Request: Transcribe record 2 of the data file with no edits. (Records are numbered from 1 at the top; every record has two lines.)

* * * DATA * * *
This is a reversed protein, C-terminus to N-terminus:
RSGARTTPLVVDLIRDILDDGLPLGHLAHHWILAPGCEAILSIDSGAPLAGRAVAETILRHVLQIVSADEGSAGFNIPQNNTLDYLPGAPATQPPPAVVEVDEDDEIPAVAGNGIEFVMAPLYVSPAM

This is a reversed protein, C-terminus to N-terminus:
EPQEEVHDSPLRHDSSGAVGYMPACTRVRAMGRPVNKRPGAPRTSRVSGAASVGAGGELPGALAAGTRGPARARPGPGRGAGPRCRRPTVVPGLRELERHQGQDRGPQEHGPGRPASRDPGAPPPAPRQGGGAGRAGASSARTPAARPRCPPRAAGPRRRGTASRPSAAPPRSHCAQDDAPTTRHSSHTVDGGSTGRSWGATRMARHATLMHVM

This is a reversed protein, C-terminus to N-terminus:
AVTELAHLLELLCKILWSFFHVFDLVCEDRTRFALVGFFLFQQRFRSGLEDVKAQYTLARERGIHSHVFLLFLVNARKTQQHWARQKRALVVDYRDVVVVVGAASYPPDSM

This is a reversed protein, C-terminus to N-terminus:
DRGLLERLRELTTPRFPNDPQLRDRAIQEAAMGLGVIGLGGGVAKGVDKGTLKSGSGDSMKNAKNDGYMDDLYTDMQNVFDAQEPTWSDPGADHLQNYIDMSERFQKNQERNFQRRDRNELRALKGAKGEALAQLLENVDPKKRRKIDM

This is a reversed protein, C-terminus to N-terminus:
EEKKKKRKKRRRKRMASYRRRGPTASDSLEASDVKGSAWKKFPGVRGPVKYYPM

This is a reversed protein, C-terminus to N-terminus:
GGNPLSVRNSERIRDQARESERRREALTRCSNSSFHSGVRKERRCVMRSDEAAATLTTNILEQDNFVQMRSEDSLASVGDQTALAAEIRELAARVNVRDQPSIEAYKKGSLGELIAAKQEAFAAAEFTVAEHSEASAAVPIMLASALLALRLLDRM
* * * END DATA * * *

This is a reversed protein, C-terminus to N-terminus:
EPQEEVHDSPLRHDSSGAVGYMPACTRVRAMGRPVNKRPGAPRTSRVSGAASVGAGGELPGALAAGTRGPARARPGPGRGAGPRCRRPTVVPGLRELERHQGQDRGPQEHGPGRPASRDPGAPPPAPRQGGGAGRAGASSARTPAARPRCPPRAAGPRRRGTASRPSAAPPRSHCAQDDAPTTRHSSHTVDGGSTGRSWGATRMARHATLMHVM